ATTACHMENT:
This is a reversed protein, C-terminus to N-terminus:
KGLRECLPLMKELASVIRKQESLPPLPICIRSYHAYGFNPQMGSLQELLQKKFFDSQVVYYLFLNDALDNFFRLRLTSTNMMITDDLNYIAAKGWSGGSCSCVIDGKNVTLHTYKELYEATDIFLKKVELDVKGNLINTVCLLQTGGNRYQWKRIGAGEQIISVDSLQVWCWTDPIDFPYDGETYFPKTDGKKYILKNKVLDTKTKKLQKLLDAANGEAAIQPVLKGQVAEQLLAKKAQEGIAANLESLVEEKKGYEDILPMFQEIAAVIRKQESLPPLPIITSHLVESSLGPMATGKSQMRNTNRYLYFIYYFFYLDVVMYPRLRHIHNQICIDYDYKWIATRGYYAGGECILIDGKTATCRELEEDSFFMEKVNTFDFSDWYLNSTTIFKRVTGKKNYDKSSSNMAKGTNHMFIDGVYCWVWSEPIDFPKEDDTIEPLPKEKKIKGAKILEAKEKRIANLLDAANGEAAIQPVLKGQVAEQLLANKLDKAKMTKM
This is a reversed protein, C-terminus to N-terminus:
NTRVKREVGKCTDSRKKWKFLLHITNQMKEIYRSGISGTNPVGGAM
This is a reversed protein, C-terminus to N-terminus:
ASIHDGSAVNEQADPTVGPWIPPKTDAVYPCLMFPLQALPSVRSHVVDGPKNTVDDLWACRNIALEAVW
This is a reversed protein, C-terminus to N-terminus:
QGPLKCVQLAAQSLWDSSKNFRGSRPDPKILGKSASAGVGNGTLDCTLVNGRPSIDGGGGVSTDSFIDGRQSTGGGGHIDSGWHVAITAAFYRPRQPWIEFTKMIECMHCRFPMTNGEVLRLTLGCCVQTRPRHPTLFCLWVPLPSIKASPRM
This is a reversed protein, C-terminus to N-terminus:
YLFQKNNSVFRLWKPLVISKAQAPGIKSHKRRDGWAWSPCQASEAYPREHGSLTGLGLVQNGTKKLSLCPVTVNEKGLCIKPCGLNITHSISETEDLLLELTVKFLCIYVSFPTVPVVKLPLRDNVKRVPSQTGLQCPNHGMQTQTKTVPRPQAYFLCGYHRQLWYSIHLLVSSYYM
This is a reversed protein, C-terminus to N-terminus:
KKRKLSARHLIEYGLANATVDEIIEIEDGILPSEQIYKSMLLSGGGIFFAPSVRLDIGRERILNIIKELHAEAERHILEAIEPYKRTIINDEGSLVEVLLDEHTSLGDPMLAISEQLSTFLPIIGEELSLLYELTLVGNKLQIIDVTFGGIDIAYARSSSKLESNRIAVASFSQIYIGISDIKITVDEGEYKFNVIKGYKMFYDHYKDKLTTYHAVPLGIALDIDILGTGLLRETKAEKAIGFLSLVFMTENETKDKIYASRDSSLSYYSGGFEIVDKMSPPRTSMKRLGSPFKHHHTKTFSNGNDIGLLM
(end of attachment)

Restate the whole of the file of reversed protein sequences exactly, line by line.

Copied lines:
This is a reversed protein, C-terminus to N-terminus:
KGLRECLPLMKELASVIRKQESLPPLPICIRSYHAYGFNPQMGSLQELLQKKFFDSQVVYYLFLNDALDNFFRLRLTSTNMMITDDLNYIAAKGWSGGSCSCVIDGKNVTLHTYKELYEATDIFLKKVELDVKGNLINTVCLLQTGGNRYQWKRIGAGEQIISVDSLQVWCWTDPIDFPYDGETYFPKTDGKKYILKNKVLDTKTKKLQKLLDAANGEAAIQPVLKGQVAEQLLAKKAQEGIAANLESLVEEKKGYEDILPMFQEIAAVIRKQESLPPLPIITSHLVESSLGPMATGKSQMRNTNRYLYFIYYFFYLDVVMYPRLRHIHNQICIDYDYKWIATRGYYAGGECILIDGKTATCRELEEDSFFMEKVNTFDFSDWYLNSTTIFKRVTGKKNYDKSSSNMAKGTNHMFIDGVYCWVWSEPIDFPKEDDTIEPLPKEKKIKGAKILEAKEKRIANLLDAANGEAAIQPVLKGQVAEQLLANKLDKAKMTKM
This is a reversed protein, C-terminus to N-terminus:
NTRVKREVGKCTDSRKKWKFLLHITNQMKEIYRSGISGTNPVGGAM
This is a reversed protein, C-terminus to N-terminus:
ASIHDGSAVNEQADPTVGPWIPPKTDAVYPCLMFPLQALPSVRSHVVDGPKNTVDDLWACRNIALEAVW
This is a reversed protein, C-terminus to N-terminus:
QGPLKCVQLAAQSLWDSSKNFRGSRPDPKILGKSASAGVGNGTLDCTLVNGRPSIDGGGGVSTDSFIDGRQSTGGGGHIDSGWHVAITAAFYRPRQPWIEFTKMIECMHCRFPMTNGEVLRLTLGCCVQTRPRHPTLFCLWVPLPSIKASPRM
This is a reversed protein, C-terminus to N-terminus:
YLFQKNNSVFRLWKPLVISKAQAPGIKSHKRRDGWAWSPCQASEAYPREHGSLTGLGLVQNGTKKLSLCPVTVNEKGLCIKPCGLNITHSISETEDLLLELTVKFLCIYVSFPTVPVVKLPLRDNVKRVPSQTGLQCPNHGMQTQTKTVPRPQAYFLCGYHRQLWYSIHLLVSSYYM
This is a reversed protein, C-terminus to N-terminus:
KKRKLSARHLIEYGLANATVDEIIEIEDGILPSEQIYKSMLLSGGGIFFAPSVRLDIGRERILNIIKELHAEAERHILEAIEPYKRTIINDEGSLVEVLLDEHTSLGDPMLAISEQLSTFLPIIGEELSLLYELTLVGNKLQIIDVTFGGIDIAYARSSSKLESNRIAVASFSQIYIGISDIKITVDEGEYKFNVIKGYKMFYDHYKDKLTTYHAVPLGIALDIDILGTGLLRETKAEKAIGFLSLVFMTENETKDKIYASRDSSLSYYSGGFEIVDKMSPPRTSMKRLGSPFKHHHTKTFSNGNDIGLLM